Smitko v. Gulf South Shrimp Oral Arguments

by Chris on May 8, 2012

For the first time since 1909 the Louisiana Supreme Court returned to the Cabildo to hear oral arguments. This meeting, the first in over 102 years, was in anticipation of the bicentennial celebration of the first sitting of the Supreme Court of Louisiana on March 1, 2013. This same building is where the court heard Plessy v. Ferguson and it was an honor to be a part of Louisiana’s history to hear oral arguments in the Smitko case.

One thing that was glaringly obvious from this oral argument was that very few facts were ascertained before the filing of the summary judgment. While each side went back and forth about the facts (or the lack thereof), there was one thing that was missing–the law. While there may be genuine issues surrounding the facts squabbled about in the court room, there was no issue of whether or not the defendants filed a suit to annul the tax sale.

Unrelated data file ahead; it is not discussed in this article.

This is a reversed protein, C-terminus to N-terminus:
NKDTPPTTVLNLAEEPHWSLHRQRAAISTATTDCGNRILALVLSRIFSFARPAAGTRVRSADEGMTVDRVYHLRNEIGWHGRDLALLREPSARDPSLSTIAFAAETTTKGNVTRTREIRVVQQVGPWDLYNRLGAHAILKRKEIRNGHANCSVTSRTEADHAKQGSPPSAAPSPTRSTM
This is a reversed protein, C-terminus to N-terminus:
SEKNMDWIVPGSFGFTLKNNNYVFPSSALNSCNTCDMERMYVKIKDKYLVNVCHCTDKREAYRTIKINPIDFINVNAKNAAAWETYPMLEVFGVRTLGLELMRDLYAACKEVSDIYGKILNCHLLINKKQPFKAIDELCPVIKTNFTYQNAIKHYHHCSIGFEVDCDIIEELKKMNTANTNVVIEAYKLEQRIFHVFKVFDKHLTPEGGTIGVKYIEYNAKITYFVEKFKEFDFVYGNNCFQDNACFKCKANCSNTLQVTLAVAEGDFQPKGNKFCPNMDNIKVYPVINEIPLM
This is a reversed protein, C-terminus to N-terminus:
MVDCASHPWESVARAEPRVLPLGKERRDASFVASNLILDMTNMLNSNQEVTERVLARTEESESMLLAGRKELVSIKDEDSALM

Under our constitution, the old law, and the new law, a suit to annul must be filed within six months of being served with the petition to quiet title or you are barred from doing so. There was no challenge as to the constitutionality of these statutes and it was absolutely certain that the defendants in this case never filed a suit to annul. The mantra of “absolute nullity” was repeated over and over and echoed in our ears. Meanwhile the judges asked questions that the attorneys never seemed to find an answer for.

In my humble opinion as a blogger on the internet, the constitution is not infringed when there is notice. If the notice is a letter, an e-mail, an advertisement, a phone call, or conveys awareness in any way it’s good notice. In Smitko, the notice was being served with the lawsuit itself! This is what the new law says, there is no constitutional challenge to this law, and it falls both ways no matter what side you’re on. Meanwhile, we’ll wait to hear from the Supreme Court.


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